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open link in new window using just css?


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#1 toolman

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Posted 23 January 2013 - 04:40 AM

Hi,

Is it possible to open a link in a new window using just CSS?

I found this:

target-new: window;

but heard this isn't supported.

Any ideas?

Thanks

#2 BagoZonde

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Posted 23 January 2013 - 04:54 AM

Use of target="_blank" in anchor is the only way. As you probably know, W3C validation will tell you that there is no attribute "target" so it's an error, ehhh, so no solution? Here's one: who tell people that W3C is the prophecy? However target attribute in HTML5 is a valid one, if you're interested there's article about target attribute, W3C and HTML5: http://bryanhadaway....f-target-blank/

If you can't change PHP code or just don't want to, you could use Javascript/jQuery but I'm not using practices like that. Power of PHP is the key :).

That's all I know.

Edited by BagoZonde, 23 January 2013 - 04:58 AM.

A=1-A ...from Basic...
$a=1-$a ...thru PHP...
LDA $01 EOR #1 ...to 6502 ASM :}

Does it mean I'm going low-level?! ;]

#3 Frank P

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Posted 03 February 2013 - 05:00 PM

Hi,
Is it possible to open a link in a new window using just CSS?
I found this:

target-new: window;

but heard this isn't supported.


That is correct: http://www.w3schools...target-new.asp.

Edited by Frank P, 03 February 2013 - 05:01 PM.

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#4 BagoZonde

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Posted 03 February 2013 - 05:05 PM

C'mon Frank, "the target-new property is not supported in any of the major browsers" - even this quote was taken from this W3C site.

Edited by BagoZonde, 03 February 2013 - 05:06 PM.

A=1-A ...from Basic...
$a=1-$a ...thru PHP...
LDA $01 EOR #1 ...to 6502 ASM :}

Does it mean I'm going low-level?! ;]

#5 Christian F.

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Posted 03 February 2013 - 05:24 PM

Considering that W3C are the ones who define what HTML is, I don't think their authority on anything HTML (or CSS) related is in question.

Also, this is very easy to solve with a one-line Javascript function:
function newWin (targetURL) {
    window.open (targetURL, "_blank");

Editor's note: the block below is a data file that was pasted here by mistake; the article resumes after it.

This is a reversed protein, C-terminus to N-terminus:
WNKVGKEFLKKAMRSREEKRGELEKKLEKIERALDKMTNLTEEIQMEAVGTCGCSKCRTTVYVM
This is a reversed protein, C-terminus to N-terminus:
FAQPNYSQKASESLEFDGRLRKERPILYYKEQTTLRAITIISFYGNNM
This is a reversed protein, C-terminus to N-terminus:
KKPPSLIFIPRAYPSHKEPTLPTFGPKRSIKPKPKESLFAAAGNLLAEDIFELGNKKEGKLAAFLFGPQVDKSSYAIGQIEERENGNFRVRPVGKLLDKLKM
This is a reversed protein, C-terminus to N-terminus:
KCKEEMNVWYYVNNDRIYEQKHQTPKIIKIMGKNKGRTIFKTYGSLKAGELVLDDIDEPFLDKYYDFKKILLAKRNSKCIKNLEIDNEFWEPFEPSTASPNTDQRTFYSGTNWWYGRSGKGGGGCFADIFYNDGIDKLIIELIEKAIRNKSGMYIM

return false;
}

Then just use onclick="return newWin (this.href)" on the links you want to open in a new window.
You can also use JS to register it to the click event, and prevent the default action, so that you don't have to change the HTML code at all.

Edited by Christian F., 03 February 2013 - 05:24 PM.

Keeping it simple.

#6 DavidAM

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Posted 03 February 2013 - 06:25 PM

Considering that W3C are the ones who define what HTML is, I don't think their authority on anything HTML (or CSS) related is in question.

(emphasis added)

+1 -- And remember w3schools has absolutely no relationship with W3C! It (w3schools) is an independant website that can't even be bothered to keep their content accurate and uptodate.
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#7 kicken

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Posted 03 February 2013 - 10:04 PM

You can also use JS to register it to the click event, and prevent the default action, so that you don't have to change the HTML code at all.


Indeed, I tend to do something like this (jQuery):
$(function(){ 
  $('a.popup').click(function(e){
     e.preventDefault();
     window.open(this.href, 'popup');
     return false;
  });
});

Then in the html code I just do :
<a href="http://www.example.com/" class="popup">Example!</a>

If JS is enabled, it will open a new window, if it's not it works as a normal link.  You can also style it differently by just adding styles for the popup class if you want, such as an icon indicating an external link.

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#8 Frank P

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Posted 04 February 2013 - 09:45 PM

C'mon Frank, "the target-new property is not supported in any of the major browsers" - even this quote was taken from this W3C site.

If you have something against w3schools, just say so.